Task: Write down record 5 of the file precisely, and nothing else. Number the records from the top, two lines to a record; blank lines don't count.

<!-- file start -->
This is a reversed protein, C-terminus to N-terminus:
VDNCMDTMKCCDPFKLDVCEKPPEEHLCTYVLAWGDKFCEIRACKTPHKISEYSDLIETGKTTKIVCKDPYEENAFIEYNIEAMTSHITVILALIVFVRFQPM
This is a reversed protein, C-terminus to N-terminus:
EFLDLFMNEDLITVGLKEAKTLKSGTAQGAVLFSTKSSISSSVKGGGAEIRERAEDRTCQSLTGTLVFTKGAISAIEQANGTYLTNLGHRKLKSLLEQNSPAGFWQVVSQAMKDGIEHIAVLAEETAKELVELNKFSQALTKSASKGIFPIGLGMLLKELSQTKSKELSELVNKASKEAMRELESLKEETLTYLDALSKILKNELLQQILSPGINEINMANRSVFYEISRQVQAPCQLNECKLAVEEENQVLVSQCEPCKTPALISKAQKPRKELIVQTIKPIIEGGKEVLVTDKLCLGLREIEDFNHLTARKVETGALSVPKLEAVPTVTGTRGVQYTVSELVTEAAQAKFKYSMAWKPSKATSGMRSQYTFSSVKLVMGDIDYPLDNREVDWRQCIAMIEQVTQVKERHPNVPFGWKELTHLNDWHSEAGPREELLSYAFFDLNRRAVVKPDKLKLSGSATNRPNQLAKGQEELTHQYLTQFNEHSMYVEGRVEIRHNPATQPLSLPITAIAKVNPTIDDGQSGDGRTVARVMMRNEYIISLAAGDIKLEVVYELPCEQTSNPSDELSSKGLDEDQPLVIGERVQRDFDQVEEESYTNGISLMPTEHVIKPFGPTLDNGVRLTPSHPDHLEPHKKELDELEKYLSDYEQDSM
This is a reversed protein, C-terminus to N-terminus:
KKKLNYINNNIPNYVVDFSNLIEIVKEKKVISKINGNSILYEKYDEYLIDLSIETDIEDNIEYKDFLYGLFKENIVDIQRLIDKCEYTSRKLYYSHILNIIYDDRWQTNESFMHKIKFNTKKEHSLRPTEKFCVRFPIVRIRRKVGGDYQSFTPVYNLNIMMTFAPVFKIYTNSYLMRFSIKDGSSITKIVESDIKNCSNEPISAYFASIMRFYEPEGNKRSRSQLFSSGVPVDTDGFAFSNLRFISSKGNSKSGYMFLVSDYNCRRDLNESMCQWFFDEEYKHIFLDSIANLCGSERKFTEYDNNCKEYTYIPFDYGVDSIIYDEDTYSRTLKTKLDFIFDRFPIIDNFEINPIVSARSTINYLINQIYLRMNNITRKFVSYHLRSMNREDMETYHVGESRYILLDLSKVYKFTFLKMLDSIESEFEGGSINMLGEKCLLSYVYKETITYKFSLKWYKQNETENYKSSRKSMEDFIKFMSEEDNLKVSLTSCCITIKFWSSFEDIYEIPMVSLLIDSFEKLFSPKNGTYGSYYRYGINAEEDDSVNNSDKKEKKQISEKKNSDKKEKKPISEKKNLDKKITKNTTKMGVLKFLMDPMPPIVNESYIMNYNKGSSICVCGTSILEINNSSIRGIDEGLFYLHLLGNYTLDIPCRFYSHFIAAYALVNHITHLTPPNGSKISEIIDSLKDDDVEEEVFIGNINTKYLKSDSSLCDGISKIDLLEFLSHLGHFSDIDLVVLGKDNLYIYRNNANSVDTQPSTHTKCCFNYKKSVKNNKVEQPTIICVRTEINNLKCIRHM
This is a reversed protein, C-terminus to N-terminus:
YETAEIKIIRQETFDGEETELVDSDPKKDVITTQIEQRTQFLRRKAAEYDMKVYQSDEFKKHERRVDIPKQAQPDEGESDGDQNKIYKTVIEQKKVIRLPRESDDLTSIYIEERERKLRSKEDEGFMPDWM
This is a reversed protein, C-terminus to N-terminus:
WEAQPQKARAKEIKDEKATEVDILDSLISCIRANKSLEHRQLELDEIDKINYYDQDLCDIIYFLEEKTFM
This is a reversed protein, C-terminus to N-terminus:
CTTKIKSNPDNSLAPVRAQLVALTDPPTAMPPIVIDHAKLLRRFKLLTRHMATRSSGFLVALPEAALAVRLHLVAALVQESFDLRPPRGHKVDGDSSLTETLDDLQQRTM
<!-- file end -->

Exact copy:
This is a reversed protein, C-terminus to N-terminus:
WEAQPQKARAKEIKDEKATEVDILDSLISCIRANKSLEHRQLELDEIDKINYYDQDLCDIIYFLEEKTFM